Boredom is closely related to imagination, which Adorno sees as being stamped out as we grow into maturity:
Those who want to adapt must learn increasingly to curb their imagination. For the most part the very development of the imagination is crippled by the experience of early childhood. The lack of imagination which is cultivated and inculcated by society renders people helpless in their free time. The impertinent question of what people should do with the vast amount of free time now at their disposal—as if it was a question of alms and not human rights—is based upon this very unimaginativeness.
As he closes the essay, Adorno notes a slight reason for optimism: “what the culture industry presents people with in their free time . . . is indeed consumed and accepted, but with a kind of reservation.” In other words, people have some idea of how their free time is monetized, how their “desires” are not really theirs but rather wants and needs created by advertising and propaganda.
I think it’s rather uncontroversial to say that this awareness has only grown in the decades that followed Adorno’s writing of this essay. Many subsequent individuals have discussed precisely how aware we are of this now—for instance, David Foster Wallace’s essay “E Unibus Pluram,” where he breaks down how we are taught that we become individuals by consuming mass-commoditized products. Or we might think of Richard Linklater’s unexpected hit Slacker (1991), which celebrated people who had opted out of using their lives and free time in socially approved manners.
Undoubtedly, there’s a rather loud and pervasive critique that has come out of the sort of ideas Adorno lodged in his essay on free time. People these days are very savvy about the ways profit-seeking industries try to impose themselves on their lives, and there’s a very serious discussion of how to separate one’s free time from one’s productive life. There’s even been a backlash against the ideas of conformity and utility that have monopolized our education system.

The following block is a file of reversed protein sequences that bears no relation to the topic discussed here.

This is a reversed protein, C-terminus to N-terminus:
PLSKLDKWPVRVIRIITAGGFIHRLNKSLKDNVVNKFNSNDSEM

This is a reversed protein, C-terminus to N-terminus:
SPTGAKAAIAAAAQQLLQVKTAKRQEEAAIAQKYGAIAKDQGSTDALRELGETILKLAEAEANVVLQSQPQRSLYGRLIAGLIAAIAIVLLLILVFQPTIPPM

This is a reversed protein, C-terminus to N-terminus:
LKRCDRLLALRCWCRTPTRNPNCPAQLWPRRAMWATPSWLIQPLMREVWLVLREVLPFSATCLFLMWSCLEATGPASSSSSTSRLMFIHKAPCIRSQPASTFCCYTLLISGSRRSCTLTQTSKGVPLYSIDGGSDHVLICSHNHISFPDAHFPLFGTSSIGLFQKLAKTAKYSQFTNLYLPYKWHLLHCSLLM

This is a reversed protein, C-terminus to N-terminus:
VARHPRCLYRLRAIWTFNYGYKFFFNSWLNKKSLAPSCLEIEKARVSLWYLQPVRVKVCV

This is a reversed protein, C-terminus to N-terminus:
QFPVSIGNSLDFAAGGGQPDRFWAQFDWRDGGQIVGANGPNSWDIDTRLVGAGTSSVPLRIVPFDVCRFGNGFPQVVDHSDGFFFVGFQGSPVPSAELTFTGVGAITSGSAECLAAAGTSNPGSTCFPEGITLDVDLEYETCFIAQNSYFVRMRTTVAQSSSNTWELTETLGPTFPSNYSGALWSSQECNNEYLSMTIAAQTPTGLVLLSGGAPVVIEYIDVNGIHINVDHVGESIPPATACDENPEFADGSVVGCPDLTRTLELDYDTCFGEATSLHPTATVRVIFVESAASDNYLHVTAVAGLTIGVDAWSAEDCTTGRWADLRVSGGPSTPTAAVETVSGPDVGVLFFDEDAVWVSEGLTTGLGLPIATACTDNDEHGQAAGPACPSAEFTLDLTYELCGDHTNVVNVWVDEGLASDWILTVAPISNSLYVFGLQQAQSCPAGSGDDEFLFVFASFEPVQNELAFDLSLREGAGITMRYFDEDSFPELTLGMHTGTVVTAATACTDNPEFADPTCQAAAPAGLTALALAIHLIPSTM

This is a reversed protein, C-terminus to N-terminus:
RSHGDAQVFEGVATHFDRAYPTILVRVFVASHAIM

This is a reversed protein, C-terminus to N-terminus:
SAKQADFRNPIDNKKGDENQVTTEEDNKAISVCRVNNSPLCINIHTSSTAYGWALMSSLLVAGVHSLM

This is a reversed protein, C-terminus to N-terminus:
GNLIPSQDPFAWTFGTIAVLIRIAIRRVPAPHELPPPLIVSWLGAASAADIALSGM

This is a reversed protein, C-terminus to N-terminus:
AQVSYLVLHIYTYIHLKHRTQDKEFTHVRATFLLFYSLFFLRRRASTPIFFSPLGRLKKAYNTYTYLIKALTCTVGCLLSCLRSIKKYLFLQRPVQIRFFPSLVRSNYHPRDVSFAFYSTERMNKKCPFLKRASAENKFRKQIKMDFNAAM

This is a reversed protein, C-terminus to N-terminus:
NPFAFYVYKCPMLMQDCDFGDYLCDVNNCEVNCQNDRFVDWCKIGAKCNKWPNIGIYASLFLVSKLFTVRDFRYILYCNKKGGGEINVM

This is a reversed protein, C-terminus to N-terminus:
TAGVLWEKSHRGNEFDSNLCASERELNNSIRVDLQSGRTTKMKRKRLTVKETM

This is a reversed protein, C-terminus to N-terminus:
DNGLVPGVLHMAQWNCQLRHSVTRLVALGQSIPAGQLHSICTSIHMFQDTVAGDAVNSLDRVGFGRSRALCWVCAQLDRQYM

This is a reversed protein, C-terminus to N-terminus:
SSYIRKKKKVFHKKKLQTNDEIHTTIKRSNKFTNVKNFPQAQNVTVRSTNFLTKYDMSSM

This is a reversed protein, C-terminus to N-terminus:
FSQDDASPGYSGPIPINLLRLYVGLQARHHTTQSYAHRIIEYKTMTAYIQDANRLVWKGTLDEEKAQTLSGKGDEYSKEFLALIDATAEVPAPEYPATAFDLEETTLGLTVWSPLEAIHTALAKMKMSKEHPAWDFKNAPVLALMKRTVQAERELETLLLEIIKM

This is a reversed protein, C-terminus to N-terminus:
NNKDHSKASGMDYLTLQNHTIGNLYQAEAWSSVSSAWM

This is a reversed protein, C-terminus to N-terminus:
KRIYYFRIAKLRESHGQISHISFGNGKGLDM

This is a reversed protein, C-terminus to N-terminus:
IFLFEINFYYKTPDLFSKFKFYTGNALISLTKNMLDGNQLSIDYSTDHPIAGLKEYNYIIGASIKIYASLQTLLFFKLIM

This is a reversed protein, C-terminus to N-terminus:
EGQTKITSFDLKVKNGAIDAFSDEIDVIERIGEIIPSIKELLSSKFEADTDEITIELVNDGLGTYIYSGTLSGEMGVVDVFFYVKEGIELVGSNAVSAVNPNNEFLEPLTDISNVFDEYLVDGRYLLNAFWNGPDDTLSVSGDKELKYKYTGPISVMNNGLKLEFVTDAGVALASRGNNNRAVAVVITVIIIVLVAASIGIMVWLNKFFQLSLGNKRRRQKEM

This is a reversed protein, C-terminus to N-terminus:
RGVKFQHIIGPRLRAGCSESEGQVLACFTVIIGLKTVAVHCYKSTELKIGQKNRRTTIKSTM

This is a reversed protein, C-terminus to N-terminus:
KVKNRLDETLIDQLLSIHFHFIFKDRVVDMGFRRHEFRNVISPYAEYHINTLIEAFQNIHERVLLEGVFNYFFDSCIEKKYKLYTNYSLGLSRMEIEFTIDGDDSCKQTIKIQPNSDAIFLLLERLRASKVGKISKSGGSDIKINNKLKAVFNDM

I do think, though, there’s quite a way to go. The ideas that Adorno critiques are still the prevailing ideology that we are all inculcated in as a part of childhood and adolescence (to see how deep they reach, just try watching Slacker without feeling that its characters are losers or oddballs). There’s still plenty of guilt over “wasting” one’s time (just see how many people write posts on Facebook about how they wish they weren’t so addicted to Facebook). And, of course, the economic productivity of the American workforce continues to rise to unprecedented levels (while compensation remains stagnant, or decreases). The counter-strains presented by people like Wallace and Linklater are still a part of the counter-culture, not the culture at large. Which is to say, Adorno’s essay “Free Time” is still extremely relevant, and very much worth reading.